It has been said by every choir that has had the privilege to work with Stephen Layton that the experience was nothing less than miraculous. His choir Polyphony is lucky enough to work solely with him, as do the Holsts Singers and indeed Trinity College Choir, Cambridge where he is Director of Music. But Stephen doesn’t confine himself just to choral music; he succeeded the late Richard Hickox as Artistic Director and Principal Conductor of the City of London Sinfonia in 2010 and he guest conducts widely across the Globe. He works with Seattle Symphony, The Philadelphia Orchestra, the Hallé Orchestra, Melbourne, Western Australian, Adelaide and Perth Symphony Orchestras and Queensland Symphony Orchestra. He also collaborates regularly with the Orchestra of the Age of Enlightenment, Academy of Ancient Music, Britten Sinfonia, the BBC Singers and many European Radio choirs.
Stephen Layton succeeded the late Richard Hickox as Artistic Director and Principal Conductor of the City of London Sinfonia in September 2010. Founder and Director of Polyphony, Layton is also Music Director of Holst Singers and in 2006 was made a Fellow and Director of Music of Trinity College, Cambridge. His former posts include Chief Guest Conductor of the Danish National Vocal Ensemble, Chief Conductor of the Netherlands Kammerkoor and Director of Music at the Temple Church in London.
Layton guest-conducts widely and has worked extensively with the Hallé Orchestra, Philadelphia Orchestra, Minnesota Orchestra, City of London Sinfonia, London Philharmonic Orchestra, BBC Singers, Estonian Philharmonic Choir, Latvian Radio Choir, English Chamber Orchestra, Scottish Chamber Orchestra, Melbourne Symphony Orchestra and Queensland Symphony Orchestra. He also collaborates regularly with the Orchestra of the Age of Enlightenment, Academy of Ancient Music and Britten Sinfonia, with whom he has recorded a wide range of repertoire including Bach, Handel, Bruckner, Poulenc and Stravinsky.
Recent highlights in Layton’s diary include a return to the Hallé Orchestra for a performance of their annual Messiah; a performance with the Copenhagen Philharmonic Orchestra of Bach Christmas Oratorio; performances with Die Konzertisten and the City Chamber Orchestra of Hong Kong; a performance with the Auckland Philharmonia and Choir of Bach Mass in B Minor and performances with Opera North of a critically acclaimed production of Handel Joshua. 2012/13 marked a significant season for Polyphony, with highlights including performances at the Concertgebouw, Amsterdam, as part of the Zaterdagmatinee series; Theatre des Champs-Elysées, Paris, with the Orchestra of the Age of Enlightenment; Belfast Festival, as part of their 50th anniversary celebrations; and at Aldeburgh for a Britten celebration. Last season also saw Layton dedicating time to projects with the City of London Sinfonia, including a Poulenc celebration and a tour of the major UK Cathedrals to further enforce the orchestra’s strong connection with choirs and vocal repertoire. Layton rounded off the season with a prestigious residency at the Cheltenham Music Festival with The Choir of Trinity College, Cambridge, and the City of London Sinfonia, and a performance with the Philharmonia Orchestra, and Polyphony, at the Three Choirs Festival.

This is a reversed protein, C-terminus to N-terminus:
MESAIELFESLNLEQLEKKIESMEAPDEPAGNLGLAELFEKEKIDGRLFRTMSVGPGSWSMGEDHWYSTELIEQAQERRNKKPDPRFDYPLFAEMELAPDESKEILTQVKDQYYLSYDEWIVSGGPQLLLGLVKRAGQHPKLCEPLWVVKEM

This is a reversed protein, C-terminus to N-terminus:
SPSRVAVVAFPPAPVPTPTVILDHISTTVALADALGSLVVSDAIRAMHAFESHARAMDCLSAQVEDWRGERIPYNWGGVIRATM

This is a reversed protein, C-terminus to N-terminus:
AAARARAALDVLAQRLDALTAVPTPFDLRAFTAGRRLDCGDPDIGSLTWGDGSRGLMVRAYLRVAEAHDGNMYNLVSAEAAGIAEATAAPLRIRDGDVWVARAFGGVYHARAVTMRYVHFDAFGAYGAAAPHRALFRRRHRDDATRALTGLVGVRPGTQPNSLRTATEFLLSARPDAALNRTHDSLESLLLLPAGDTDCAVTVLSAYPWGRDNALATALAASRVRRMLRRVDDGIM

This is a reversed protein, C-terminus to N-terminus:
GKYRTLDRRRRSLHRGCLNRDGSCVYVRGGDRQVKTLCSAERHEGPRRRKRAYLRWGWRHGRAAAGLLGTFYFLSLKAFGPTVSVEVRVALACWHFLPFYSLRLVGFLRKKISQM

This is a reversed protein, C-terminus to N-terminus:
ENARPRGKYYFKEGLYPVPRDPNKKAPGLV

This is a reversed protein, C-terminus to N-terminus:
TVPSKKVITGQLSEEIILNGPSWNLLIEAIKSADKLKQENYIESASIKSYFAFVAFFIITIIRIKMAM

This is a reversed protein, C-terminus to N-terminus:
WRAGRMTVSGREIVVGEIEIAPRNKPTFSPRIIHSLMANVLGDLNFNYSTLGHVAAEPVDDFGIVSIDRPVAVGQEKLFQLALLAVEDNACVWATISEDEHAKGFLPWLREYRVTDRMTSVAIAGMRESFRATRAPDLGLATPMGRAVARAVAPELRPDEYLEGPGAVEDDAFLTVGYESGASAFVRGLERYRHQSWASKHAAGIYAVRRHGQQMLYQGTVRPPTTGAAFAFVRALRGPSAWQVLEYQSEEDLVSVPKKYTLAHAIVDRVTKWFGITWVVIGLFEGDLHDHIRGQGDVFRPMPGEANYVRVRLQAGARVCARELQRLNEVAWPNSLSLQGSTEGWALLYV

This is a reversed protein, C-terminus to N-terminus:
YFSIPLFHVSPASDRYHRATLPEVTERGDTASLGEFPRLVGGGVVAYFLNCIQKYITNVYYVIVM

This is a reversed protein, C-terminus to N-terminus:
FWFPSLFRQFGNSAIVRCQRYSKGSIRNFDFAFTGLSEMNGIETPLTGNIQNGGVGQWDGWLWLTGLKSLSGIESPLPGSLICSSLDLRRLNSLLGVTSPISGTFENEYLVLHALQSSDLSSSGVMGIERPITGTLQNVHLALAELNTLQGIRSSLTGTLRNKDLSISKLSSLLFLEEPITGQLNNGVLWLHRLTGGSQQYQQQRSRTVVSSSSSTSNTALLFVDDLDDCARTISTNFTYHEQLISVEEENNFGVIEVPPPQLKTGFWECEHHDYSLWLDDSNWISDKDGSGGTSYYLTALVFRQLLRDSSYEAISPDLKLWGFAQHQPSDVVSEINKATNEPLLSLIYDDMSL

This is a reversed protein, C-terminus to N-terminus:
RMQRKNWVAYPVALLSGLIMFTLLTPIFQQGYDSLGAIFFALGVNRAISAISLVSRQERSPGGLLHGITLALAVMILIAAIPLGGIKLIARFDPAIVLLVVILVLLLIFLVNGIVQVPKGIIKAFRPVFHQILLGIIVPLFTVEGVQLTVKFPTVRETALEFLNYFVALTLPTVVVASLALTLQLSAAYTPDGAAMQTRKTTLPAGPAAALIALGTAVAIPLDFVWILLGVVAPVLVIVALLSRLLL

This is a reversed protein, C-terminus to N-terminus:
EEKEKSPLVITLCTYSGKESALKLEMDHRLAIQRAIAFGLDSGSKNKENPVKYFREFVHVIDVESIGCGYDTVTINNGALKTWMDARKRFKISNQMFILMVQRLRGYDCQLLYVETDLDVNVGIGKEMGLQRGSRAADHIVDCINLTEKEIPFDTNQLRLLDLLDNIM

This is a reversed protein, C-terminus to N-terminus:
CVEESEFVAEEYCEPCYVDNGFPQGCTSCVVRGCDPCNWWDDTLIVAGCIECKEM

Highlights this season include Layton returning to the Melbourne Symphony Orchestra for performances of Bach Mass in B Minor, and to the Auckland Philharmonia and Choir for Bach St John Passion. Layton will also continue his relationship with the Orchestra of the Age of Enlightenment, conducting Bach St John Passion, with Polyphony, in both London and at DeSingel Antwerp. 2013/14 will see Layton focusing on a number choral projects including a return to the Danish National Vocal Ensemble for further performances of Ugis Praulins’ The Nightingale with Michala Petri, as well as making debut performances with the MDR Rundfunkchor Leipzig, Eric Ericson Chamber Choir, and the Slovenian Chamber Choir. Projects with the City of London Sinfonia include a performance of Pärt Litany, with the Hilliard Ensemble, at Southwark Cathedral, and a performance of Tavener Protecting Veil with cellist, Matthew Barley, at Christ Church, Spitalfields. Layton and the CLS will also continue their tour of UK Cathedrals into the new season and will maintain their relationship with Polyphony through further performances of Mozart Requiem.